Carbohydrates are your body’s chief source of energy. Basically, carbs are the fuel that runs the engine called the body. Along with energy-provision, carbs also help to regulate metabolism of protein and fat, therefore, those who plan on going “no carb” in their diets are basically not processing the three most important nutrients properly.
Our cells need glucose for energy. All our body processes would come to a standstill if it did not process any glucose. This glucose comes from processing all the food we eat. Since glucose is a carbohydrate itself, our energy comes directly and most easily from carbohydrates.
One other form of carbohydrate is fibre. This is required for regulating the digestive system, as well as keeping our stomach and bowels clean. Fibre is the carbohydrate which prevents constipation. If your digestive system is storing waste (as in constipation), it becomes a breeding ground for infections and long-term diseases. Therefore, fibre is extremely important.
Fibre also decides how fast sugar will be released into the blood. Foods which have more fibre generally release sugar slowly into the blood, giving sustained energy over a long period of time. Foods that have less fibre release sugar instantly into the blood, causing high sugar problems, damaging the body.
Around 60 per cent of our day’s nutrition should come from carbohydrates. Does this mean that we guzzle down rotis or rice all day? Absolutely not! There are plenty of other sources of carbohydrates. Grains are the most widely known sources, but refined grains are terrible for your health. You need to have whole grains, as they contain the energy-giving carbohydrates as well as the digestive system-regulating fibre.
Another source of carbohydrates is your fruits. As we know, some fruits give energy quickly, and some over a period of time. This is because they convert to glucose directly in the body. Similarly, vegetables come under the umbrella of carbs as well. In fact, these are the main ones. These, too, provide us with energy and fibre, but they release the glucose more gradually in the blood. Out of the 60 per cent, 40 per cent should be your vegetables and fruits.
Good and bad carbs
Carbohydrates are an important macronutrient and one of your body’s major sources of energy. Generally they come in two main categories—simple and complex. Good or complex carbohydrates energise and satisfy you for a long time. They are known to cut down weight, lower cholesterol, stabilise blood sugars and regulate hunger.
Bad or simple carbohydrates make the pancreas and liver work overtime due to a sudden, drastic increase in sugar levels. After this sharp spike, there happens an equally fast fall in blood sugar, leaving us irritable, restless, hungry, and tired, craving another sugar shot. Simple carbohydrates are empty calories that lack nutrients, convert to fat and make you eat more.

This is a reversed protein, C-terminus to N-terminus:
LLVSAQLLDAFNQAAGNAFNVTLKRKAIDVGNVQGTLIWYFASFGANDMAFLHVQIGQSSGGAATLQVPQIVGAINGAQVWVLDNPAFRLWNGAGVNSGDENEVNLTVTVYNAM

Even worse, bad carbohydrates cause chronic, dangerous diseases like diabetes, heart disease, high cholesterol, high blood pressure, obesity, gall stones, kidney stones, arthritis as well as cancer. So, remember white flour and sugar causes grave harm. Unfortunately we let it seep into our daily diets.
Good carbohydrates provide cells with nourishment and energy. Eat them intellectually.
There are a variety of Indian grains especially millets which provide more nutrients and long-lasting energy—bajra, jowar, ragi, rice, wheat, maize, amaranth, unpolished rice. You can make bread, pasta or rotis from them.
The glycemic index or GI measures how a carbohydrate containing food raises blood sugar. GI is a ranking of foods based on how fast or slowly they cause the blood sugar levels to rise. Foods that take longer to raise the blood sugar levels are considered low glycemic index foods and tend to keep you feeling fuller for a longer time. Diabetics should eat low GI foods as far as possible and stay away from high glycemic index foods that raise blood sugar levels quickly.
When the food we eat takes longer to raise our blood sugar levels, it tends to give us sustained energy for a longer period of time. This keeps us away from unnecessary binging on foods that are usually junk or fast food. Also, when sugar levels spike and fall quickly, we tend to feel tired. This makes us crave more unhealthy sugary food. So, eating low glycemic index foods is extremely beneficial for a diabetic and also for people who are trying to lose weight, as these foods keep you satiated longer.
A low glycemic index diet consists of vegetables, fruits and legumes, a moderate amount of protein and unsaturated fats and fewer refined carbohydrate foods. One must include more unprocessed and high fibre foods such as lentils, beans, legumes, unpeeled fruits and vegetables and whole grains.
Our traditional Indian grains such as jowar, bajra, barley and ragi are low in the glycemic index as well. Instead of white rice which is a high GI food, eat brown or unpolished rice. Not only is it a low GI food, it will keep you full for longer and has valuable fibre and vitamins.